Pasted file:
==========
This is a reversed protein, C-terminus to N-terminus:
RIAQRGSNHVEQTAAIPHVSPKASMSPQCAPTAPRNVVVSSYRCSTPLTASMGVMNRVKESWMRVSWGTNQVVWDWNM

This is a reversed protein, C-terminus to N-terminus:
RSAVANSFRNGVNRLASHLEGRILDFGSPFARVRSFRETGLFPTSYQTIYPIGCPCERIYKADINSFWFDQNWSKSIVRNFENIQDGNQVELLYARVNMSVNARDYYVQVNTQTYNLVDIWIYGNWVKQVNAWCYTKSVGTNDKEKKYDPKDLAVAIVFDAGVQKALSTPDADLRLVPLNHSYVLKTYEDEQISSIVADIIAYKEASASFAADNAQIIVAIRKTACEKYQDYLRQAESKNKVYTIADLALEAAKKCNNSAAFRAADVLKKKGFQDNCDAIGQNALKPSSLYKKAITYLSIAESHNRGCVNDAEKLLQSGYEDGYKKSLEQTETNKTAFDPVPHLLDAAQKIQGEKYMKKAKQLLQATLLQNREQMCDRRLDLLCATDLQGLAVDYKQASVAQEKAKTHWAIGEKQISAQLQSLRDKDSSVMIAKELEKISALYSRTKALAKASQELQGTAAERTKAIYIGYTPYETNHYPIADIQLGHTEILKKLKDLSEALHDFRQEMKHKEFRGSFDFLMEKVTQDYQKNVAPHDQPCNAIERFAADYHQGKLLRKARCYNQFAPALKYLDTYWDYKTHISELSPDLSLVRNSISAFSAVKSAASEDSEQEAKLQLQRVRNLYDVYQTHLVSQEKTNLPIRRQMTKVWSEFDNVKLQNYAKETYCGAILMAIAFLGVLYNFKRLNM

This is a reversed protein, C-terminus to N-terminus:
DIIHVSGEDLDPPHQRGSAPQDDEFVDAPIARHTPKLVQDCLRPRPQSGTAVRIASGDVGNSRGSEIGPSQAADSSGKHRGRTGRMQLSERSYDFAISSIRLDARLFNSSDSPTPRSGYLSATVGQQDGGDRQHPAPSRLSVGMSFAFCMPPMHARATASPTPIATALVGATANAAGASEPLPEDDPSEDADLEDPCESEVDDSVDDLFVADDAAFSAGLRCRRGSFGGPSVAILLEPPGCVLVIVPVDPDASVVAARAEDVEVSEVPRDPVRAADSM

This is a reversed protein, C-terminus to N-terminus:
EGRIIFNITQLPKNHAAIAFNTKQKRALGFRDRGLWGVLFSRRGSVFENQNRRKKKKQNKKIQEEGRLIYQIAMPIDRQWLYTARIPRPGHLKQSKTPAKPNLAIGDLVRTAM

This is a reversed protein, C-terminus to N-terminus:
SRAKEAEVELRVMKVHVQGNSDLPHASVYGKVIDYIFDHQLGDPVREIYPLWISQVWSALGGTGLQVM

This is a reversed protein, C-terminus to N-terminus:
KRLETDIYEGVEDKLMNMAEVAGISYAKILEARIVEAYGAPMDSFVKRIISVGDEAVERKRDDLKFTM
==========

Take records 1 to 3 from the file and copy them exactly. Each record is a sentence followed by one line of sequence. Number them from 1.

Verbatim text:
This is a reversed protein, C-terminus to N-terminus:
RIAQRGSNHVEQTAAIPHVSPKASMSPQCAPTAPRNVVVSSYRCSTPLTASMGVMNRVKESWMRVSWGTNQVVWDWNM

This is a reversed protein, C-terminus to N-terminus:
RSAVANSFRNGVNRLASHLEGRILDFGSPFARVRSFRETGLFPTSYQTIYPIGCPCERIYKADINSFWFDQNWSKSIVRNFENIQDGNQVELLYARVNMSVNARDYYVQVNTQTYNLVDIWIYGNWVKQVNAWCYTKSVGTNDKEKKYDPKDLAVAIVFDAGVQKALSTPDADLRLVPLNHSYVLKTYEDEQISSIVADIIAYKEASASFAADNAQIIVAIRKTACEKYQDYLRQAESKNKVYTIADLALEAAKKCNNSAAFRAADVLKKKGFQDNCDAIGQNALKPSSLYKKAITYLSIAESHNRGCVNDAEKLLQSGYEDGYKKSLEQTETNKTAFDPVPHLLDAAQKIQGEKYMKKAKQLLQATLLQNREQMCDRRLDLLCATDLQGLAVDYKQASVAQEKAKTHWAIGEKQISAQLQSLRDKDSSVMIAKELEKISALYSRTKALAKASQELQGTAAERTKAIYIGYTPYETNHYPIADIQLGHTEILKKLKDLSEALHDFRQEMKHKEFRGSFDFLMEKVTQDYQKNVAPHDQPCNAIERFAADYHQGKLLRKARCYNQFAPALKYLDTYWDYKTHISELSPDLSLVRNSISAFSAVKSAASEDSEQEAKLQLQRVRNLYDVYQTHLVSQEKTNLPIRRQMTKVWSEFDNVKLQNYAKETYCGAILMAIAFLGVLYNFKRLNM

This is a reversed protein, C-terminus to N-terminus:
DIIHVSGEDLDPPHQRGSAPQDDEFVDAPIARHTPKLVQDCLRPRPQSGTAVRIASGDVGNSRGSEIGPSQAADSSGKHRGRTGRMQLSERSYDFAISSIRLDARLFNSSDSPTPRSGYLSATVGQQDGGDRQHPAPSRLSVGMSFAFCMPPMHARATASPTPIATALVGATANAAGASEPLPEDDPSEDADLEDPCESEVDDSVDDLFVADDAAFSAGLRCRRGSFGGPSVAILLEPPGCVLVIVPVDPDASVVAARAEDVEVSEVPRDPVRAADSM